Honey is delicious and nutritious; there’s no doubt about it! The thing that makes honey really amazing is how it’s made. The lives of honey bees are dedicated to supporting the colony. Every bee has a job, and that job needs to get done so the colony can thrive. One of the ways that bees work to ensure the success of the hive is through honey production and storage.
We think the process of making honey is amazing! Let’s learn more about why bees make honey and how they do it. But before we get into it, here are some interesting facts about honey that you won’t believe!
Did you know…?
- Not all bees make honey. In fact, there are only about seven species of honey bees. Honey bees collect nectar and pollen during their foraging trips so they can make honey to store for the cold winter months.
- Worker bees make only about 1/12 of a teaspoon of honey in their short lifetimes. They usually live for about six weeks.
- On average, a honey bee will visit 100 flowers during one foraging trip.
- A large honey bee colony can eat 100-200 pounds of honey during a year.
- Honey bees will travel a 4- to 5-mile radius foraging for pollen and nectar. To make just one pound of honey, honey bees will travel approximately 55,000 miles!
Why Do Bees Make Honey?
Bees are smart and practical. During the spring and summer, worker bees are busy collecting nectar and pollen so they can make stores of honey for the winter. Bees would not survive outside of the hive in the cold winter months. Sources of food are also very scarce during the winter.
Honey bees make as much honey as they can during the warmer months so that they can support the colony in the “offseason.” Honey is used to feed the young. New honey bees eat the nectar and pollen, so they are strong and ready to work once the springtime hits.
How Do Bees Make Honey?
The production of honey is a multi-step process, as you can imagine. Let’s follow the honey bees step-by-step as they make this precious food for the colony.
Step 1: Worker bees collect nectar.
When the worker bee has found a good source of nectar, she gets to work! Using her proboscis, she sucks up nectar from the inside of flowers, often visiting more than 100 flowers on one foraging trip.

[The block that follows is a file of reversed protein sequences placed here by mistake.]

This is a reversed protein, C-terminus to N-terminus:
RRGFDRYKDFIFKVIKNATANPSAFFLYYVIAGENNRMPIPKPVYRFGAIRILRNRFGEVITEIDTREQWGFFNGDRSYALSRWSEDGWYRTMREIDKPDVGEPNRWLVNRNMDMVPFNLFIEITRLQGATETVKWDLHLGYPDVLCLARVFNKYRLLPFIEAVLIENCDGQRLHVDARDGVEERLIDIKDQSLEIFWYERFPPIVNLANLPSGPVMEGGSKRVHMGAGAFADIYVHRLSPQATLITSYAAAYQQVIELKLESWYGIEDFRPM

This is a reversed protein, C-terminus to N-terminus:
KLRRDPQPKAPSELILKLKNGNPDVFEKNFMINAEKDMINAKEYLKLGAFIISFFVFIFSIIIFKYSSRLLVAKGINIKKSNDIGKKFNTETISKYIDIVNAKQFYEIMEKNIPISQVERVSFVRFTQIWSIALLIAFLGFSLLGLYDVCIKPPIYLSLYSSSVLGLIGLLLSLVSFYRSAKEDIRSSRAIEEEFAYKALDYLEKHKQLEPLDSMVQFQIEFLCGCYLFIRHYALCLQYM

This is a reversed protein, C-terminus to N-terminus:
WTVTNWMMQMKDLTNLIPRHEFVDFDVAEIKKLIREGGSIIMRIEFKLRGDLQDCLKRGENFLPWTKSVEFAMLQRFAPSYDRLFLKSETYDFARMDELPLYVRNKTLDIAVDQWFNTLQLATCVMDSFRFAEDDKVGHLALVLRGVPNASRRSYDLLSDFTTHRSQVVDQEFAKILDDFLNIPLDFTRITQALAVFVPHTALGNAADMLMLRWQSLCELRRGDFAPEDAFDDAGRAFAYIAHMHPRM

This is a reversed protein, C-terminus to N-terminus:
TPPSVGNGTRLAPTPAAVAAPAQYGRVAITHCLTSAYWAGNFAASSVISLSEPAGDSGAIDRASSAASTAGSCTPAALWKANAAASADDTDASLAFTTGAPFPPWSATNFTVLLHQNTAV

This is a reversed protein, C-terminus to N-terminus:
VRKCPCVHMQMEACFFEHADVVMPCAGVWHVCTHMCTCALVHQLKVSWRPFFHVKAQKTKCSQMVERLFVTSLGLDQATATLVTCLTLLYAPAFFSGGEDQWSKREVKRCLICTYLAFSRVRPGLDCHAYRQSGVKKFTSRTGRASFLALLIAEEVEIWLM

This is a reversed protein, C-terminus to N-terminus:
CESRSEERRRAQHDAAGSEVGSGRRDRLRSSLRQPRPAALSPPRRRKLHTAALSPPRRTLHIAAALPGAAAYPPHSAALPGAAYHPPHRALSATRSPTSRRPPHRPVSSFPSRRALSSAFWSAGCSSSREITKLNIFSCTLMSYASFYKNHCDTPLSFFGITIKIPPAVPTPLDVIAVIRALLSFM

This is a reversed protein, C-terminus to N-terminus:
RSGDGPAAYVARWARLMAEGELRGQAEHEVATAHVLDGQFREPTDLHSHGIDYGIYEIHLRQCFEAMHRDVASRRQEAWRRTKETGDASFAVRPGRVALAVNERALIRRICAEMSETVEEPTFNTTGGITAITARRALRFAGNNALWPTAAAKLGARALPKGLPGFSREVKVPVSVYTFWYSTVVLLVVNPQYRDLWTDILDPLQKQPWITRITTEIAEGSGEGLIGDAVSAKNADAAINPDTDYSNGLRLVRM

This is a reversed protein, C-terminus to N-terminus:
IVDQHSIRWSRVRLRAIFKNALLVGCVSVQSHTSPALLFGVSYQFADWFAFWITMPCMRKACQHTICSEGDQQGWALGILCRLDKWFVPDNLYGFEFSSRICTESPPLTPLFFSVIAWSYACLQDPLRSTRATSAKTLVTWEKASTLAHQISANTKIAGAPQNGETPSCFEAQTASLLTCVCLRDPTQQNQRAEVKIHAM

The nectar, along with a little bit of honey bee saliva, is stored in a special sac called a honey stomach. Once the honey stomach is full, the worker bee will return to the hive to drop off the load.
Step 2: Worker bees pass the nectar to house bees.
Back at the hive, bees known as house bees wait for the foragers to return. The worker bees pass the nectar to the waiting bees so they can really start the honey-making process. As the nectar is chewed and passed from bee to bee, enzymes change its Ph and other chemical properties.
At this stage, the nectar and enzyme mixture contains too much water to be stored over the winter. The bees must work on drying it out.
Step 3: The bees dehydrate the honey.
Some water is removed from the honey while it is passed from bee to bee. But, bees use two other methods for drying out the honey. For one, they will spread the honey over the honeycomb. This process increases the surface area and allows for more water evaporation.
Bees will also fan their wings near the honey to increase airflow and evaporate even more liquid. Eventually, the honey will have a water content of about 17-20%, down from a whopping 70%. The bees really do work for their food!
Step 4: The bees cap the honeycomb with beeswax.
The final step in the honey-making process is storage. The honey is deposited into the cells of the honeycomb, where it will stay until the bees are ready to eat it. To keep the honey fresh, each cell is capped with beeswax. Making beeswax is another fascinating process. Learn more about beeswax and how bees make it: What is Beeswax?
Many of us take honey for granted. We can simply go to the store and pick up some delicious local honey to enjoy. We rarely think about all of the time that went into the production of honey. Next time you add a few drops of honey to your breakfast toast or tea, give a little thanks to the hundreds of busy honey bees that made it all possible!